The dawn that begins Book 11 introduces the sustained and violent fighting in the Iliad, and a particular grimness invades the narrative. This long and crucial day stretches until the end of Book 18, and will see the Achaian wall breached, the ships fired, and Patroklos dead. This is the fufilment of Zeus' promis to Thetis, a complete granting of Achilleus' wish, but with unwished consequences disastrous to Achilleus himself - the fairy-tale motif of he maliciously granted wish is turned to high tragedy.
The importance of the day's fighting is marked at the start of Book 11 by divine manifestations (Zeus' sending of Strife, thunder from Athene and Hera, rain of blood), by the elaborate account of Agamemnon's arming and the description of his corselet, and by the similes which describe first the level fighting and then the time when the battle swings to the Achaians. Agamemnon now has his hour of glory, and drives the Trojans almost back to their city. Zeus tells Hektor to keep out of the fighting until Agamemnon is hit - then Zeus will grant him mastery until the end of the day. Three leadng Achaian fightes are wounded and disabled in succession - Agamemnon, Diomedes, Odysseus. Of the great Achaians only Aias remains on the field, and he threatens to reverse the tide of battle (Aias is constantly presented as a greater fighter than Hektor): but Zeus, in furtherance of his plan, causes Aias to retreat, and he slowly gives ground, like a donkey with difficulty out of a cornfield by little boys.
Achilleus, watching the general Achaian rout, sees Nestor bringing a wounded man (Machaon) out of the fighting, and sends Patroklos to find out who it is. There follows a long scene in Nestor's hut. Patroklos is anxious to get back to Achilleus with the news (observing how quick Achilleus is to anger), but Nestor holds him with the longest of his reminiscenes, and turns to criticisms of Achilleus' attitude which recall the arguements of Book 9. He ends with the suggestion that Patroklos should persuade Achilleus to let him go into battle with the Myrmidons, wearing Achilleus' armour. On his way back to Achilleus, Patroklos meets the wounded Eurypylos: despite his main errand Patroklos helps Eurypylos to his hut, attends to his wound, and, as we learn later, spends some time entertaining him with talk.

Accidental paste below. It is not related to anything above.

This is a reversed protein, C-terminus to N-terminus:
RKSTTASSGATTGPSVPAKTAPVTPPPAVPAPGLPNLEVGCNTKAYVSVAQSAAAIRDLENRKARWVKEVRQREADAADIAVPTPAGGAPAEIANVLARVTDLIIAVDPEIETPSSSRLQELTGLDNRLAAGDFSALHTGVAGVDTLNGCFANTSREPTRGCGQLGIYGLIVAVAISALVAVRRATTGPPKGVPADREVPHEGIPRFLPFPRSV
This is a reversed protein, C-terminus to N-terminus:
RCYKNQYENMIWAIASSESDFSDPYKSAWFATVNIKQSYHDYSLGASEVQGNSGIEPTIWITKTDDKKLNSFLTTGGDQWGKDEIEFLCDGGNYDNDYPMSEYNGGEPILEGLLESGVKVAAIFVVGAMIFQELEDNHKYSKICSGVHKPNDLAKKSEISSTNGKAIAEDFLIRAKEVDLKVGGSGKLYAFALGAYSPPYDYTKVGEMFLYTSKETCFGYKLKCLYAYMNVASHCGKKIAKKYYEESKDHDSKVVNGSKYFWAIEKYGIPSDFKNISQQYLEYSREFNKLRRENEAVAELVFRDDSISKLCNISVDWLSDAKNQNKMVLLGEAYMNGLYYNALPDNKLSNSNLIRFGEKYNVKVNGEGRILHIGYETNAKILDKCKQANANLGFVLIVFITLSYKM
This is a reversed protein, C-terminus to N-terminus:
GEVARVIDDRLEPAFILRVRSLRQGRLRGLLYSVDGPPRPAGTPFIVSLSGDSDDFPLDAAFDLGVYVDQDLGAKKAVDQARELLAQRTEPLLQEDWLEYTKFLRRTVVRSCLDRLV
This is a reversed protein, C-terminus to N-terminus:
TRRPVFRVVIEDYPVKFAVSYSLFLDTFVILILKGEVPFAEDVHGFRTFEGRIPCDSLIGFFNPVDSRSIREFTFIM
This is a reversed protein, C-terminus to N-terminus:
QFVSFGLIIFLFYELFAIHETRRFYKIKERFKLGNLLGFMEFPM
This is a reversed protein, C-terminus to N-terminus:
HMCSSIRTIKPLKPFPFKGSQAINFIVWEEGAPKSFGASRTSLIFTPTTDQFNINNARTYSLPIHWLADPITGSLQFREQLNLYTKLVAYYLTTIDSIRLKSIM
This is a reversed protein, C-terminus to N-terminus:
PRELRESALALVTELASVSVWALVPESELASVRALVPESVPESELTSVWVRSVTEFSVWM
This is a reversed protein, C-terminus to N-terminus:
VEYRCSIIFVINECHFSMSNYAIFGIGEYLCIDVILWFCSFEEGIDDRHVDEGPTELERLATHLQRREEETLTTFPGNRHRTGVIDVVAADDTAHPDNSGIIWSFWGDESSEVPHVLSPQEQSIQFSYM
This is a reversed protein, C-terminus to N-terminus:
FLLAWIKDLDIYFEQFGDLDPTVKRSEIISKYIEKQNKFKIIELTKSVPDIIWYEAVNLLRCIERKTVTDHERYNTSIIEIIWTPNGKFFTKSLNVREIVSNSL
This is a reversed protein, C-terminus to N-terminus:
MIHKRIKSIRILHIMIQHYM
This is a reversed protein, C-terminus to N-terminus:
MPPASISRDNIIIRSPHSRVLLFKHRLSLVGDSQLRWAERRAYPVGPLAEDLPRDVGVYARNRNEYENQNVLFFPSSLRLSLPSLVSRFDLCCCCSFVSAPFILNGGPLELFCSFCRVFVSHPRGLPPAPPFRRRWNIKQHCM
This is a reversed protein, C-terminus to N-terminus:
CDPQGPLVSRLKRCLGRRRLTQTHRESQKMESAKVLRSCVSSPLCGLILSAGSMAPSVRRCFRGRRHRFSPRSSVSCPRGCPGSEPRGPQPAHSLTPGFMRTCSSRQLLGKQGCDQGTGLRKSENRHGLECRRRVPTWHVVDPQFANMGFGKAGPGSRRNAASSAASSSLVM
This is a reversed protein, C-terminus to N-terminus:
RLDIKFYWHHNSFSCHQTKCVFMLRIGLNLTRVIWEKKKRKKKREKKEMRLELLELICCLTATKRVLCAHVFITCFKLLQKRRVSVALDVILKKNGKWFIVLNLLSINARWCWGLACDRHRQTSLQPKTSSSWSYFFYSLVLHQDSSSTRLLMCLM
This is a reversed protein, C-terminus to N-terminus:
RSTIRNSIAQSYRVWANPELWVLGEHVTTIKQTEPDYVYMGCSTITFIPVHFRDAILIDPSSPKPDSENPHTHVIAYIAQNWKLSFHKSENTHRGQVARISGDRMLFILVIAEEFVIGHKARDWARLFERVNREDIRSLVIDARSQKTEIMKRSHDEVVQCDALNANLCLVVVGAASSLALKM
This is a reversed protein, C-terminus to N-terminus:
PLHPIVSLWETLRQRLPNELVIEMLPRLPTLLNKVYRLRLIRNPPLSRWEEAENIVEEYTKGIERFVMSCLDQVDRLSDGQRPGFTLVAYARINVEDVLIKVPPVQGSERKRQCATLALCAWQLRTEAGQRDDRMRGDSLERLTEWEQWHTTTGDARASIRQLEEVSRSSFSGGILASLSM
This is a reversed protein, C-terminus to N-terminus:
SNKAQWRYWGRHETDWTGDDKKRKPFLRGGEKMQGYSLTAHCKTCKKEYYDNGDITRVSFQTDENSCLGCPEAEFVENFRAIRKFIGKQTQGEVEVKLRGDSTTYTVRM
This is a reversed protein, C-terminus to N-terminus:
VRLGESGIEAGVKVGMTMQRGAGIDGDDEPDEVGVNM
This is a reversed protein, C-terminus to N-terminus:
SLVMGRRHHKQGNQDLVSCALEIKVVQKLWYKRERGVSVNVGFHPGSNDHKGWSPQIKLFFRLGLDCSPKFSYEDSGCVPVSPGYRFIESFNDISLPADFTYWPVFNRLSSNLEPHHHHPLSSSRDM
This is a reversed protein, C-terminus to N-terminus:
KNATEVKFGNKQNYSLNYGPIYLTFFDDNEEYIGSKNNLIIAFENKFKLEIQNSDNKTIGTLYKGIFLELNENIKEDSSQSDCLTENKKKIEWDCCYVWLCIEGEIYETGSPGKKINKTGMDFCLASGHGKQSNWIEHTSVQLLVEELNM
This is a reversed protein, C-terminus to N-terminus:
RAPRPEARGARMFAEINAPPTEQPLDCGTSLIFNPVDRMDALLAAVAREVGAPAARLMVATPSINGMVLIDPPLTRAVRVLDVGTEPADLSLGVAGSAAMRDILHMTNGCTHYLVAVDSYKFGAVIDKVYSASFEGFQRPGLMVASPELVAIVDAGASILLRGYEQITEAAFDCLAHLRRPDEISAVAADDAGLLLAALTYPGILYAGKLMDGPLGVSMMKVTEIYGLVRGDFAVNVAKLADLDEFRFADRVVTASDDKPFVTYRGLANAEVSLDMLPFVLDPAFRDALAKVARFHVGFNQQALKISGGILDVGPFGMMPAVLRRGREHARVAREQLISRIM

Achilleus' interest and Patroklos' errand set in train the sequenceof events that leads directly to Patroklos' death, as is explicitly and succinctly noted by the poet - 'and this was to be the beginning of of his doom'. What is made clear also is that Patroklos' own character - the moral opposite of Achilleus' - is a major determinant of his fate. He is the kindest, one might even say the softest, of the Achaians, and treated with particular sympathy by the poet: the Greek epithet meaning kind attatches to Patroklos alone in the Iliad. His kindness dooms him - the kindness shown in his willingness to hear out Nestor, in his response to Eurypylos' need for help, and, fatally, in the emotion which spurs his appeal to Achilleus at the beginning of Book 16.
Theme of Glory of War
"It was his intention to hurl down to Hades"